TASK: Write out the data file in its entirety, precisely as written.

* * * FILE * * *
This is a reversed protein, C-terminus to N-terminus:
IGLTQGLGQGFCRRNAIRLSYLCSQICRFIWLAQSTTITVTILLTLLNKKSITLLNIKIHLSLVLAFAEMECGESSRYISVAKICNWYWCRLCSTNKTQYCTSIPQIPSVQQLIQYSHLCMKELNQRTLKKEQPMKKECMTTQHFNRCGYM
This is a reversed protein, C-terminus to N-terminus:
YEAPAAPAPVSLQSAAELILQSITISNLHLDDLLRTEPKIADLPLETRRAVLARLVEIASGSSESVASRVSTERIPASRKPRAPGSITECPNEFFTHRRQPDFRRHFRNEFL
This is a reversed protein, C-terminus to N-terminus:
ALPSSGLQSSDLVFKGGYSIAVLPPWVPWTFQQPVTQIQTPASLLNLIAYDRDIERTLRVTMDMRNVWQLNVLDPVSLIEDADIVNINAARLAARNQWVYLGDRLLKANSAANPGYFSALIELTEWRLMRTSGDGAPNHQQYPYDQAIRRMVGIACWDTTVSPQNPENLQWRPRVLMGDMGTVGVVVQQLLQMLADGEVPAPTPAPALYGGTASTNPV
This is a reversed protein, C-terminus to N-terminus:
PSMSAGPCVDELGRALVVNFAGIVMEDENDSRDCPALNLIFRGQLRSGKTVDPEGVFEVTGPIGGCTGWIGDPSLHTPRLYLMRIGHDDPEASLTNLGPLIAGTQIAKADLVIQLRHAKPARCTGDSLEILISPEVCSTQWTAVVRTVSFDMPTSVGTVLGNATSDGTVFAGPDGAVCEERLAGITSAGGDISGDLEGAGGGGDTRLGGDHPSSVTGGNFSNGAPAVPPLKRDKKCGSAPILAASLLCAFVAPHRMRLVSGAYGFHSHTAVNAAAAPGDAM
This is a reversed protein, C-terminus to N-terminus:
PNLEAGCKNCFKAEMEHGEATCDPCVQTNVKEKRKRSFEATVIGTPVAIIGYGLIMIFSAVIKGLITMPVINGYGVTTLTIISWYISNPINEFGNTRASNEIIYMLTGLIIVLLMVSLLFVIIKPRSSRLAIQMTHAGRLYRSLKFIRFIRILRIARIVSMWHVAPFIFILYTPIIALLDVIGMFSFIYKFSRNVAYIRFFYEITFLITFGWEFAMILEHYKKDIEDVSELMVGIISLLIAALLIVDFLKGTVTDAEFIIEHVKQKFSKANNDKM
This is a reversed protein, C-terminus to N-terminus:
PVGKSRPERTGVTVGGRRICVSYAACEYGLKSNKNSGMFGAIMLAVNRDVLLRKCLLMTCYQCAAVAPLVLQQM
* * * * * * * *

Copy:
This is a reversed protein, C-terminus to N-terminus:
IGLTQGLGQGFCRRNAIRLSYLCSQICRFIWLAQSTTITVTILLTLLNKKSITLLNIKIHLSLVLAFAEMECGESSRYISVAKICNWYWCRLCSTNKTQYCTSIPQIPSVQQLIQYSHLCMKELNQRTLKKEQPMKKECMTTQHFNRCGYM
This is a reversed protein, C-terminus to N-terminus:
YEAPAAPAPVSLQSAAELILQSITISNLHLDDLLRTEPKIADLPLETRRAVLARLVEIASGSSESVASRVSTERIPASRKPRAPGSITECPNEFFTHRRQPDFRRHFRNEFL
This is a reversed protein, C-terminus to N-terminus:
ALPSSGLQSSDLVFKGGYSIAVLPPWVPWTFQQPVTQIQTPASLLNLIAYDRDIERTLRVTMDMRNVWQLNVLDPVSLIEDADIVNINAARLAARNQWVYLGDRLLKANSAANPGYFSALIELTEWRLMRTSGDGAPNHQQYPYDQAIRRMVGIACWDTTVSPQNPENLQWRPRVLMGDMGTVGVVVQQLLQMLADGEVPAPTPAPALYGGTASTNPV
This is a reversed protein, C-terminus to N-terminus:
PSMSAGPCVDELGRALVVNFAGIVMEDENDSRDCPALNLIFRGQLRSGKTVDPEGVFEVTGPIGGCTGWIGDPSLHTPRLYLMRIGHDDPEASLTNLGPLIAGTQIAKADLVIQLRHAKPARCTGDSLEILISPEVCSTQWTAVVRTVSFDMPTSVGTVLGNATSDGTVFAGPDGAVCEERLAGITSAGGDISGDLEGAGGGGDTRLGGDHPSSVTGGNFSNGAPAVPPLKRDKKCGSAPILAASLLCAFVAPHRMRLVSGAYGFHSHTAVNAAAAPGDAM
This is a reversed protein, C-terminus to N-terminus:
PNLEAGCKNCFKAEMEHGEATCDPCVQTNVKEKRKRSFEATVIGTPVAIIGYGLIMIFSAVIKGLITMPVINGYGVTTLTIISWYISNPINEFGNTRASNEIIYMLTGLIIVLLMVSLLFVIIKPRSSRLAIQMTHAGRLYRSLKFIRFIRILRIARIVSMWHVAPFIFILYTPIIALLDVIGMFSFIYKFSRNVAYIRFFYEITFLITFGWEFAMILEHYKKDIEDVSELMVGIISLLIAALLIVDFLKGTVTDAEFIIEHVKQKFSKANNDKM
This is a reversed protein, C-terminus to N-terminus:
PVGKSRPERTGVTVGGRRICVSYAACEYGLKSNKNSGMFGAIMLAVNRDVLLRKCLLMTCYQCAAVAPLVLQQM